OPINION COLUMN: Lebanon have been a breath of fresh air and Fiji are real contenders

(Image credit - RLWC2017.com / NRL Imagery)

Lebanon should gain a lot of respect from their World Cup campaign while Fiji have enough talent to go all of the way.

Ahead of the 2017 Rugby League World Cup starting, looking at Group A, a lot of people thought Lebanon would be the whipping boys, but they were quite the opposite.

They kicked off their tournament with a great win over France, coming from behind to snatch the two points thanks to a Mitchell Moses masterclass.

In Round 2, they ran England close as they fell short 29-10 but the Cedars didn’t gain a lot of recognition from the result, especially from British fans because they decided to criticise England rather than the good performance that Lebanon put in. Forward Alex Twal was phenomenal l for them that game.

And in the final game of the group stage, they were beaten 34-0 by tournament favourites Australia. If you had watched the game in full, the scoreline didn’t really do the Cedars justice because they really challenged and matched the Kangaroos in parts of the game.

But Samoa seem to have a lot of admiration but they were beaten by Australia 46-0 in Friday’s quarter-final, so when you think of the Lebanon score, Brad Fittler’s Cedars did pretty well, considering they are a team of mainly part-time players.

They finished third in Group A and secured a place in the quarter-finals, where they met the highly-hyped Tonga outfit.

Not many were expecting the Cedars to challenge the Mate Ma’a as much as they did but boy, what a game it was. The spine of Anthony Layoun, Moses, Robbie Farah and Michael Lichaa were outstanding and the game looked like Lebanon could have snatched it in the latter stages but Tonga were clinical on the day, narrowly winning 24-22 in what was a thriller.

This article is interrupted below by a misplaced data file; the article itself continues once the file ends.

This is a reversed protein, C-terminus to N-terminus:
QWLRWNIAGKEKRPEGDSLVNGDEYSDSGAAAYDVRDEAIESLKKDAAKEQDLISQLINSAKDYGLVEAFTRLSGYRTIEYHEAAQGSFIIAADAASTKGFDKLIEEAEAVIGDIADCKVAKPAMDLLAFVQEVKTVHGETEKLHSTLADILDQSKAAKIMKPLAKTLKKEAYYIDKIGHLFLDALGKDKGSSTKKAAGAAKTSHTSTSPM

Lebanon played in their first World Cup since 2000 and did their country and all of their people proud. It was great to see them do well in the tournament. I’m not sure about others, but I for one, will hold the Cedars in high regard.

And that brings me onto Fiji, who I have been impressed with more than any other team in the World Cup so far.

The Bati have gone very much under the radar in the tournament because the likes of the other Tier Two nations, Tonga and Papua New Guinea, making the headlines. Don’t get me wrong, both Tonga and PNG have been pure class as well.

Mick Potter has done a fantastic job since taking over the coaching reigns with Fiji in 2016. They thrashed the USA 58-12 in the opening weekend, battered Wales 72-6 in Round 2 and eased past Italy 38-10 in Round 3.

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I said in my five things we learned from Round Two feature a couple of weeks ago that Fiji should be talked about in the same regard as Tonga and Saturday’s game proved that I was right as they become the second Tier Two nation to beat Tier One giants New Zealand in as many weeks.

They face Australia in the semi-final next weekend but what is stopping them from beating another Tier One side? Nothing. Absolutely nothing.

Fiji have scored more points than any other team in the World Cup so far, with 172 compared to Australia in second with 150 to their name.

The Bati have, arguably, the best winger in the world in Suliasi Vunivalu. The 21-year-old has been sensational in the NRL since making his debut for Melbourne Storm in 2016. He has scored 46 tries in 47 appearances for the club.

And he is currently at the top of the try-scoring charts at the World Cup, with eight in four games. Not bad going, eh?

A lot of people will probably be quick to slam me down for saying the Bati have a chance against the Kangaroos but I genuinely believe they can.

As an Englishman, I would love nothing more England to be in the Final and lift the trophy.

But if the Three Lions failed to beat Tonga, just image a Tier Two Rugby League World Cup Final between Fiji and Tonga?

Okay, I’m getting a tad ahead of myself here, but you get the drift.

About Drew Darbyshire 8617 Articles
Love Rugby League Deputy Editor. Joined the site ahead of the 2017 World Cup and been a full-time reporter since 2018.

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